SilverStone Kublai KL05 Case Specs
|Materials||Mesh/plastic and steel|
|Motherboard Support||ATX (up to 12” x 11”), Micro-ATX|
Front: 1x 120mm
Front: 2x 120/140mm (1 included)
Rear: 1x 120mm
Top: 2x 120/140mm
Bottom: 2x 120mm
2x 240/280mm (front/top)
|Front I/O||2x USB3.0
|Dimensions||200 x 525 x 494mm (WHD)
7.87” x 20.7” x 19.5”
|Clearance||GPU: 16” or 11” with drive cages installed
CPU height: 165mm
PSU length: 225mm
SilverStone Kublai KL05 Looks & External Materials
External build quality of the SilverStone Kublai KL05 is superb. Paneling is thick and sturdy plastic (top/front) and steel (sides), with clean edges and reasonably small panel gaps. The top panel impresses us most: Rather than using plastic 'alligator' clips, the top panel slides into place on rails and is secured with thumbscrews – no risk of ripping off during transport, and no broken clips after a few remove/install cycles. The top panel also contains ample space for almost all liquid cooling radiators, sans a few odd-ones-out like the Kuhler series.
The exterior of the case is relatively inoffensive and plain, but it's got discreet stylization on the front panel. The paint is consistently colored across all materials, which is kind of a rare thing in these $70 cases. An easily removable front dust filter allows quick cleaning of front intake, and an equally easy-to-remove top panel grants instant access to the 240 or 280mm radiator mounting slot. Radiators can be readily mounted above the chassis and within the large top panel, allowing for cleaner builds and isolated cooling.
The KL05 is the type of enclosure that could be deployed in an office/work environment without garnering too much attention. Inclusion of a side window (on the “BW” model) does expand the market to the more gamer-type users, but we're not excited about the window's implementation. It's cramped and oddly positioned, and overall not particularly functional or pretty.
SilverStone Kublai KL05 Layout Walkthrough & Cable Management
The Kublai KL05 is a stout enclosure. The design is more “traditional” – by which we mean it's a step away from the S340 and subsequent shroud-equipped followers. SilverStone is still running two optical drive slots (more targeted toward non-US markets), offers six modular HDD/SSD sleds in the main compartment, and runs two SSD sleds on the rear of the case.
The KL05 is targeted at mid-range PC builds with an entry-to-mid level budget for the case. Cooling has long been a strong point for SilverStone cases we've reviewed, and the company's kept a function-over-form attitude toward cooling and thermal design. Although the KL05 still boasts expansive support for various cooling solutions, the case itself ships relatively barebones. A single 120mm front intake fan is included with the windowed version of the case, SilverStone taking the approach that any tower cooler will sufficiently exhaust its heat through the rear ventilation without a pre-installed fan. Similarly, anyone buying a radiator can use the ample headroom to install their cooling solution and won't need pre-installed fans, since any consumer-grade CLC includes its own fans.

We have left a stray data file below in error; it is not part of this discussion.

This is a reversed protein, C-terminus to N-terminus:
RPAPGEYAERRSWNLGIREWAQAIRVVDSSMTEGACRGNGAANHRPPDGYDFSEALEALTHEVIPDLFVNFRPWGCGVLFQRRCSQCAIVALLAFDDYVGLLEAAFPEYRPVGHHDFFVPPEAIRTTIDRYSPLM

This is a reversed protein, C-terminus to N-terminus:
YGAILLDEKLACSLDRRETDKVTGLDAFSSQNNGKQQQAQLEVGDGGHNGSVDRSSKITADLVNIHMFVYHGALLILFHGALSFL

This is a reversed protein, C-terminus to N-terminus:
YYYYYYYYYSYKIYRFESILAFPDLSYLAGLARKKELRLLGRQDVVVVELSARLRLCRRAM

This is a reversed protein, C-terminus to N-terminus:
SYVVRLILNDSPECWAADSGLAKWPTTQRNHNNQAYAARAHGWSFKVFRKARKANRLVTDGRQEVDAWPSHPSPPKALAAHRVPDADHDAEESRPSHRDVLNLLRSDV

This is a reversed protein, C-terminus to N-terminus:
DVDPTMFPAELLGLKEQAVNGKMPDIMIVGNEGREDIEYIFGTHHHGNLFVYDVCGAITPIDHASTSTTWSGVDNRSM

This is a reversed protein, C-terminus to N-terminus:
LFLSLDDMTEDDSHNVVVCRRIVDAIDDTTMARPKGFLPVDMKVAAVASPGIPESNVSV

That makes the KL05 an interesting enclosure since it's so simplified in cooling design, but we ran it through the thermal bench – as we always do – and even tested a few alternative cooling solutions. In one such test, we installed a bottom intake fan; in another, we removed the hard drive cages to see if airflow would perceptibly improve. The results were interesting, primarily considering that most changes are easily done without additional (or significant additional) purchase for potential case buyers. More on that momentarily.
Cable management is a major point of fault for the KL05. It's difficult to hide – a natural side effect of building a case without a shroud – but routing holes could have been managed more reasonably to minimize visibility. Front IO cables for the KL05 are multi-colored rather than blacked-out, making them more visible; cut-outs for bottom-row IO headers do not exist on the KL05, so the cables must be routed visibly through the case.
There needs to be a cut-out above the PSU for access to FPC, USB, and audio front panel headers. Instead, we have to share pass-throughs with larger cables, which positions the front panel connectors farther away from their destination on the motherboard.
We tested using our Ivy Bridge test bench, detailed in the table below. This particular configuration has been retired and brought back into service, following some changes to our hardware availability. We’ve moved from a one-bench-fits-all setup (which uses a Haswell config in an mATX board) to multiple benches, one for mATX and small towers and one for ATX / mid-towers. This bench is for the latter.
Conducting thermal tests requires careful measurement of temperatures in the surrounding environment. We control for ambient by constantly measuring temperatures with thermocouples and laser readers. We then produce charts using a Delta T(emperature) over Ambient value. This value subtracts the thermo-logged ambient value from the measured diode temperatures, producing a delta report of thermals. AIDA64 is used for logging thermals of silicon components, including the GPU diode.
All case fans are manually configured to their maximum throughput using BIOS. If a fan controller is present, we opt-in and test on multiple settings. This forces testing of case fan performance in addition to the case's air channeling and airstream design. This also ensures minimal variance when testing, as automatically controlled fan speeds can reduce reliability of benchmarking. The CPU fan is set to use a custom fan curve that was devised in-house after a series of testing; setting the CPU fan to its maximum speed can limit the disparity shown from case-to-case as the CPU cooler is extremely efficient, and will create a ceiling for thermal performance if bottlenecked.